Dare-devil Dick (February 27, 1862)


Capt. Silas Titus

…We have been out to Camp Tenallytown, where Brig.-Gen. Peck’s Brigade is stationed, and we must say that the happiness of our excursion culminated at his headquarters. We found the General well, and everything in order of battle, ready to enter the “deadly breach,” and destruction betides the foe that meets him. It is known that the General is very thorough in his command, and thorough generally; but as be is ever gentlemanly and generous to old and young, great and small, soldier and civilian, his brigade do not fail to recognize and appreciate him, and acknowledge his true-heartedness as a friend, his ability as a strategist, and his integrity as politician, statesman and soldier. His staff, Maj. Spencer, Surgeon; Capt. Morris, A. A. General; Capt. Silas Titus, A. D. C. and Quartermaster: Capt. Green, Commissary; Lieut. Charles Sterling, A. A. D. C, and Lieut. D. Lodor, A. A. D. C , are all agreeable and unanimous in the great work before them, and for courtesy, energy, bravery, and all the requisites for a belligerent or beatific life, as the case may arise, they need no advisers or reviewers. We had the pleasure of riding through the brigade with a portion of the staff, Capt. Titus leading off, which was a treat few outsiders ever get in this “vale of tears,” or any other vale. We were greatly amazed at the order, style and discipline of the different regiments, and especially the “Anderson Zouaves,” Col. Riker, and should “consolidate” with that regiment soon if long in its vicinity. The whole brigade call Capt. Titus “Dare-devil Dick,” which needs no interpretation. I would only advise those who follow him up steep banks to never mind the bridle, but put both arms around the horse’s neck, and they-will manage to keep up and come out as well as we did.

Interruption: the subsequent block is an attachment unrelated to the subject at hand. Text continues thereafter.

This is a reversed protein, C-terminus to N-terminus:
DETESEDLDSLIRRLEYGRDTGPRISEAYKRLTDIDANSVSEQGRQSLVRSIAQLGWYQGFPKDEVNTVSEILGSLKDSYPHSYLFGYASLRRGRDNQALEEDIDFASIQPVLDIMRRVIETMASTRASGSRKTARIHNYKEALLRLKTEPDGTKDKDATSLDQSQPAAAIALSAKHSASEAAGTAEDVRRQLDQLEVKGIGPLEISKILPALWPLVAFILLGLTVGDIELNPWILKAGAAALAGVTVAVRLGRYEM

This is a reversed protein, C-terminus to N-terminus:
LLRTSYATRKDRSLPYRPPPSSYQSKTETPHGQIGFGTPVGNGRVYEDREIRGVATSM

The “Pennsylvania Thirteenth,” a nice little sheet published in camp, contains the following:

“Capt. Silas Titus, our worthy Brigade Quartermaster, was made the happy recipient of two handsome Presents, one of which was a beautiful meerschaum pipe and box of fragrant Turkish tobacco, the present of a well-known citizen of Pittsburg, Mr. V. H Garrard. The other, a beautiful and highly decorated bridle and breast strap, a present from the Quartermaster of the Thirteenth Regiment, Lieut. A. C. Day. May the worthy Captain long live to enjoy the rich fumes of the tobacco from out of his meerschaum bowl, and rein his noble horse with his beautiful bridle.”

Long live the Captain!

– The Subsciber

Syracuse Daily Courier & Union, No. 7, Thursday, February 27, 1862.


Image credit: https://en.wikipedia.org/wiki/Silas_Titus

Original extract courtesy of John Tierney